How to Start Your Own Nonprofit or Charity
Have you ever wondered how to turn your dreams of owning your own business into a reality? We can help. Each week, as part of our Self Made series, we showcase female entrepreneurs—as well as their quality, handmade goods—and share their best advice related to starting, maintaining, and growing your own business.
Nonprofits are vital to our society. This third sector addresses vulnerable populations, natural landscapes, and cultural institutions that might otherwise be overlooked. And luckily, the number of nonprofits keeps growing—there are roughly 1.5 million tax exempt nonprofits in the United States. The unfortunate news is that, as it is with many small businesses, the Darwinian effect naturally takes over: some thrive, some barely survive, and others die out. The National Center on Charitable Statistics states that roughly 30 percent of nonprofits fail after 10 years because of leadership and strategic planning issues. To make matters worse, brutal competition among nonprofits to acquire necessary funding and donations is increasing.
To beat the odds, numerous involved steps are required from incorporating at the state level to applying for exempt status with the IRS. And while having a strong passion for a cause is also critical, it is—as disheartening as it is to say—not self-sustaining. A nonprofit is still a business requiring sufficient funds to get started as well as serious knowledge about the nuts and bolts of running an organization. For advice, we consulted three people: Annette Venables, founder of Tribe Rising India, a nonprofit dedicated to building schools to advance the educational opportunities of children of the Santal tribe in West Bengal; Marv Zauderer, founder of ExtraFood.org, a county-wide food recovery program in Marin, and Laura Talmus, founder of Beyond Differences, a nonprofit whose mission is to empower all middle school students to end social isolation through online and on campus programs.
Talmus starts the discussion of how to start a nonprofit by saying, "You must know the tenets of a good nonprofit. You need the right ingredients to get it done."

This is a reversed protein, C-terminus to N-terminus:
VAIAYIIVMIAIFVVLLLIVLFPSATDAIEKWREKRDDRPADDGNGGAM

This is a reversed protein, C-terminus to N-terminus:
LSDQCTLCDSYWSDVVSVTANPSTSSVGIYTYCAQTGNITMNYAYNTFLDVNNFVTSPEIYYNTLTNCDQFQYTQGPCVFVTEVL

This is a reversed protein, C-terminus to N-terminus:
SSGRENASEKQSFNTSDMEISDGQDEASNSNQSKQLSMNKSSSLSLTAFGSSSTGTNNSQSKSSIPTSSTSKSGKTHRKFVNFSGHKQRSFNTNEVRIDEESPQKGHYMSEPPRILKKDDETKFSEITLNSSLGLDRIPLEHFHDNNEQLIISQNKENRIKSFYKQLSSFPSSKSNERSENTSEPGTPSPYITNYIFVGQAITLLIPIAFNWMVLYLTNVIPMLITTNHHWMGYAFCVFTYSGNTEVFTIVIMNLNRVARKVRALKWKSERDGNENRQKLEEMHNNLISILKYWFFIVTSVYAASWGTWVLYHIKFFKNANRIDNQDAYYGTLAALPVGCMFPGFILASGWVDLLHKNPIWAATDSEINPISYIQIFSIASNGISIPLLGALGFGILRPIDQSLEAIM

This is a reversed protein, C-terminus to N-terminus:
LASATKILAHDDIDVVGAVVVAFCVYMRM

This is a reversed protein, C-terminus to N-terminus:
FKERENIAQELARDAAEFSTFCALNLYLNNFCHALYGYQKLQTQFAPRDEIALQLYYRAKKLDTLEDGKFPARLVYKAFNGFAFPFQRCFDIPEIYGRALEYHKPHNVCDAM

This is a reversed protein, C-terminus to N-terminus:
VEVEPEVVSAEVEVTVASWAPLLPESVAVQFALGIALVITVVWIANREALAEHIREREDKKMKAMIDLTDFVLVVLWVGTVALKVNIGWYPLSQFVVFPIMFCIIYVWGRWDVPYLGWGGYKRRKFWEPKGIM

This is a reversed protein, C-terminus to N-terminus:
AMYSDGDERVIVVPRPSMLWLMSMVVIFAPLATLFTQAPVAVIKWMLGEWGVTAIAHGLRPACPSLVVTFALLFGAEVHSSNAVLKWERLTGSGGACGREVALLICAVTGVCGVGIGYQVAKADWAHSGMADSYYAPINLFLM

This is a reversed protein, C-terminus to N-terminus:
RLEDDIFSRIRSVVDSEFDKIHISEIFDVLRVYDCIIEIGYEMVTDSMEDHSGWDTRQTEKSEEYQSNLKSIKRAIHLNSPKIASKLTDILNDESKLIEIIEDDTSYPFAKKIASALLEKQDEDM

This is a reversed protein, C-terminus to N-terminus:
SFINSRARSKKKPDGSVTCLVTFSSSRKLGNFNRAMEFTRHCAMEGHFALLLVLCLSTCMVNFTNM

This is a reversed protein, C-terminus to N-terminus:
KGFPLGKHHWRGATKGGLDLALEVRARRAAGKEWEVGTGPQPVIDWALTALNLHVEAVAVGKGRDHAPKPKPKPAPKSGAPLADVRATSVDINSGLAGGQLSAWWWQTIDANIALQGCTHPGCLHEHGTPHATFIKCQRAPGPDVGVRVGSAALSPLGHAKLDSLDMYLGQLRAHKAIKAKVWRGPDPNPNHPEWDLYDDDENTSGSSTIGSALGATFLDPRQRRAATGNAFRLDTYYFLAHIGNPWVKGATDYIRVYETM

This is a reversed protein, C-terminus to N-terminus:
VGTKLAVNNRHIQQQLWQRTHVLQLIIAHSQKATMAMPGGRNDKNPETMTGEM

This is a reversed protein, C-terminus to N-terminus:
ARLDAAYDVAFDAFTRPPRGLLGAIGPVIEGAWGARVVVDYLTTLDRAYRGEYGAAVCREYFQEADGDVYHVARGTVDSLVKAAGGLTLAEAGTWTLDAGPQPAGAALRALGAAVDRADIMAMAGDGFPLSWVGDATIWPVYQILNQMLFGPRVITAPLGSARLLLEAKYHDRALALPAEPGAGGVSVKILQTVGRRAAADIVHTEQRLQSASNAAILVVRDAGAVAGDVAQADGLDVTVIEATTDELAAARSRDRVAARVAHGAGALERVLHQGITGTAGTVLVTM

Have a compelling story.
Talmus recommends first asking yourself, "What is your reason for being, what are you offering?" The bottom line here: You must have a strong mission statement. And although Talmus didn't set out to start a nonprofit, her now 10-years-strong organization has school programs nationwide and in 12 countries globally. Beyond Difference organically grew out of the painful experiences her daughter Lili faced at school dealing with this invisible epidemic: social isolation.
Similarly, what started the idea of Tribe Rising India was Venables meeting Santal children; it became a mission is to eliminate barriers to education that are solely based on caste system prejudice, the color of one's skin or a family name.
To fail to plan is to plan to fail.
Doing your homework—that is, extensive research and planning—is crucial. And, unfortunately, it's easy to let hopes, dreams, and do-good enthusiasm cloud your vision. Start by making a strong business plan. Research the competition, seek out potential funding sources, and strategize on the products and services you might offer. Three plans to work out are a business plan, a strategic plan, and a fundraising plan. Zauderer stresses the importance of developing a diverse funding strategy involving individual donors, foundation and government grants, and corporate sponsorships.
When we asked Venables what she would've done differently, she candidly says, "My mother was right: I should have gone to law school." Venables comments that she should have started immediately with an attorney. "When you are trying to get the word out about your needs and set up systems of communication and events, every day feels like a week. When you have your tax exempt (501c3) designation—it opens up your possibilities and you can access additional support and discounted resources. It begins to give your passion an identity."
Put together an active board.
An effective board is the backbone of nonprofits. Gather people who have influence, various contacts, wide-reaching resources, and who share the same goals as you. The right people will help keep you on course, help secure funds, and provide personal expertise. Zauderer comments, "We identified the skills we needed on our founding Board of Directors, assessed our network for generous people with those skills, and recruited board members."
Reach out for help.
Many online and in-person resources exist to help support, grow, and sustain your mission, including fundraising resources and operational practices. But as Venables points out, "Not every expert is an expert who can help you. Some experts are used to designing and implementing large scale programs that rely on research, measurement metrics and funding streams that are ridiculous in our case." But she tells us she listened carefully and learned from everyone she met. Venables also relied heavily on her local Marin County experience with nonprofits (The Marin Foster Care Association, Kiddo!, and Schools Rule Marin, among others).
Definitely it pays to know your strengths and weaknesses, and don't be shy to ask for help. For example, CVNL (Center for Volunteer and Nonprofit Leadership) helps nonprofits of every size achieve greater impact through customized consulting solutions, plus they offer expert guidance, training, and resources.